Not so long ago how a country’s administration handled its ‘homosexual problem’ would be thought of as its business. Many still think that way. But most Western democracies don’t. They haven’t just adopted legislation that enjoins equality of treatment for all, irrespective of sexuality. They have taken seriously, for the most part, the claims made by gay organizations for many years: that discrimination against gay men and women is an affront to civil liberties, and that when some states pursue discriminatory policies, those who do not should make their disapproval clear. Gay rights are now part of the world’s clash of cultures.

This is presently true most clearly in the United States and the U.K., not because they have been ahead of the pack in equality — they have lagged a bit behind Canada and the Scandinavian states, ever the pioneers in such matters — but because they have had, and still have, the most contentious relations with Russia.

Where is Russia headed?

John Lloyd
Jul 24, 2013 12:20 UTC

Masha Lipman, one of the great chroniclers of Russian politics, told a story at a conference I attended outside of Moscow earlier this week. It was about two scholars who, in a recent discussion about the history of Russia and the Soviet Union, fell into a savage argument. One saw the end of the Soviet Union as a tragedy, the other as a release from tyranny. So radical and bitter was the disagreement that they came to blows, an unheard of event in the generally decorous world of Russian academia. 

Lipman also noted that, in a discussion in the Duma (parliament), several deputies called for the abolition of the country’s Independence Day on June 12, established in 1990. One suggested moving the date to whenever National Day took place in the 10th century, when “Rus” was first formed — in Kiev, now the capital of Ukraine — a none too subtle way of saying that Russia was once a Slavic empire, and could be again.

Russia’s President, Vladimir Putin, might agree with the deputies. It would be surprising if he did not — he is, after all, the same man who said in 2005 that the end of the Soviet Union was the greatest geopolitical tragedy of the 20th century.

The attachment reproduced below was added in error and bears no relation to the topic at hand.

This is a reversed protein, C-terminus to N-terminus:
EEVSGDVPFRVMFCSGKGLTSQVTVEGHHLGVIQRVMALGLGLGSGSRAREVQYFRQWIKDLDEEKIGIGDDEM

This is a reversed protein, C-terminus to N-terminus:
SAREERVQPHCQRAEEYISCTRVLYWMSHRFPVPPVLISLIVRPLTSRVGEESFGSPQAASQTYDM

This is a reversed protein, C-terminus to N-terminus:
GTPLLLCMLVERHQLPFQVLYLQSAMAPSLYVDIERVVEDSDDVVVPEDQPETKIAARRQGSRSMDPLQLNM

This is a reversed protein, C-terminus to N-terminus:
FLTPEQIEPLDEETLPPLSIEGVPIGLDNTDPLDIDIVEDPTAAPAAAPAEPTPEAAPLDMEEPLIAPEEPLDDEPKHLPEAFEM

Russia’s reckoning

John Lloyd
May 7, 2013 18:05 UTC

Russia is now in a hard, even dangerous, place. A series of shocks are coming, and it is not well placed to weather them. It has, to be sure, little debt: Vladimir Putin’s administration is proud that the state has borrowed little and has built up a multibillion-ruble national reserve fund. Yet even that is ending, and the basics of the economy are weak. The former Marxists among Russia’s ruling class will know that the economic base determines the political and social superstructure. It is not looking good for them.

What’s worse, Russia isn’t a major player in the global economy. According to Eurostat figures, it has 2.4 percent of world gross domestic product, slightly under that of India; and 2.6 percent of world trade, slightly more than India has. It’s important, especially to Europe, in one significant economic aspect: It ships very large amounts of energy: 63 percent of European Union imports from Russia is oil, a further 9 percent is natural gas, with a further 3 per cent for coal. Icy Russia heats Europe. In return, Russia has, for the past decade, been enriched, as a once impoverished nation, which defaulted in 1998, surged to a lifestyle that supports a burgeoning middle class.

But oil and natural gas prices are falling now, and don’t look like they will rise again soon: “Over the coming few years,” writes Forbes commentator Bill Conerly, “look for oil prices to decline at least below $80 a barrel and quite possibly more” because of increased production. Gas prices are worse: The once-mighty Gazprom, which had dictated prices and terms to those it supplied, has been forced to discount and saw its profits fall last year by $6.5 billion, or 15 percent. The warnings, inside and out of the country, that it was dangerously dependent on fossil fuels for its newfound wealth and strength are coming home to roost. Russia may face recession.